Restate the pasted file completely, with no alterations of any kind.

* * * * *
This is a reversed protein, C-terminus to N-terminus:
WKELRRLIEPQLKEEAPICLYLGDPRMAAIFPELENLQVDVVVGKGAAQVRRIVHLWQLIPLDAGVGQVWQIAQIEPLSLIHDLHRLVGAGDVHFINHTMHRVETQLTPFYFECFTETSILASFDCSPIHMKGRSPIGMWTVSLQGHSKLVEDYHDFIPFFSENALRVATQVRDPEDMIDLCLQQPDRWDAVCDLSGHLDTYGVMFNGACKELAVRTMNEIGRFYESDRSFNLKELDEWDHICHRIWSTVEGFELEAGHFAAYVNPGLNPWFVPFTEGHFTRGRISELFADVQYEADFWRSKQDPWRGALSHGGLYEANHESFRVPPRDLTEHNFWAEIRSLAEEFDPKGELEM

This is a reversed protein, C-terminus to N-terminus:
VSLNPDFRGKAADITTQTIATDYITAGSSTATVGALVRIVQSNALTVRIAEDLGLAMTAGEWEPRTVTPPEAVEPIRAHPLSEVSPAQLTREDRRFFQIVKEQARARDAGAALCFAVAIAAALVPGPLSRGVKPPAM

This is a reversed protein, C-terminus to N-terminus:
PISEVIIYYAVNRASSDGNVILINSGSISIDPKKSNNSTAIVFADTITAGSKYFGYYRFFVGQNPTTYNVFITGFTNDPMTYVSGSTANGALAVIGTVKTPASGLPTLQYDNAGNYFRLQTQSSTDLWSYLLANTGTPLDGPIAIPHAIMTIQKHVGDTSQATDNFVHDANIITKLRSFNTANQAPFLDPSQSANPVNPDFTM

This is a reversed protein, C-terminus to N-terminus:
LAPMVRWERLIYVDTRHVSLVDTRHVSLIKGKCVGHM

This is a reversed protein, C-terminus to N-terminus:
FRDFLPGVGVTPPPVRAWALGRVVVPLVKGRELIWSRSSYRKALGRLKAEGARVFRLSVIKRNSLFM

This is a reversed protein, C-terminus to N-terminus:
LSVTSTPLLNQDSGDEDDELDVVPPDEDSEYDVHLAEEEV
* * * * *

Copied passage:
This is a reversed protein, C-terminus to N-terminus:
WKELRRLIEPQLKEEAPICLYLGDPRMAAIFPELENLQVDVVVGKGAAQVRRIVHLWQLIPLDAGVGQVWQIAQIEPLSLIHDLHRLVGAGDVHFINHTMHRVETQLTPFYFECFTETSILASFDCSPIHMKGRSPIGMWTVSLQGHSKLVEDYHDFIPFFSENALRVATQVRDPEDMIDLCLQQPDRWDAVCDLSGHLDTYGVMFNGACKELAVRTMNEIGRFYESDRSFNLKELDEWDHICHRIWSTVEGFELEAGHFAAYVNPGLNPWFVPFTEGHFTRGRISELFADVQYEADFWRSKQDPWRGALSHGGLYEANHESFRVPPRDLTEHNFWAEIRSLAEEFDPKGELEM

This is a reversed protein, C-terminus to N-terminus:
VSLNPDFRGKAADITTQTIATDYITAGSSTATVGALVRIVQSNALTVRIAEDLGLAMTAGEWEPRTVTPPEAVEPIRAHPLSEVSPAQLTREDRRFFQIVKEQARARDAGAALCFAVAIAAALVPGPLSRGVKPPAM

This is a reversed protein, C-terminus to N-terminus:
PISEVIIYYAVNRASSDGNVILINSGSISIDPKKSNNSTAIVFADTITAGSKYFGYYRFFVGQNPTTYNVFITGFTNDPMTYVSGSTANGALAVIGTVKTPASGLPTLQYDNAGNYFRLQTQSSTDLWSYLLANTGTPLDGPIAIPHAIMTIQKHVGDTSQATDNFVHDANIITKLRSFNTANQAPFLDPSQSANPVNPDFTM

This is a reversed protein, C-terminus to N-terminus:
LAPMVRWERLIYVDTRHVSLVDTRHVSLIKGKCVGHM

This is a reversed protein, C-terminus to N-terminus:
FRDFLPGVGVTPPPVRAWALGRVVVPLVKGRELIWSRSSYRKALGRLKAEGARVFRLSVIKRNSLFM

This is a reversed protein, C-terminus to N-terminus:
LSVTSTPLLNQDSGDEDDELDVVPPDEDSEYDVHLAEEEV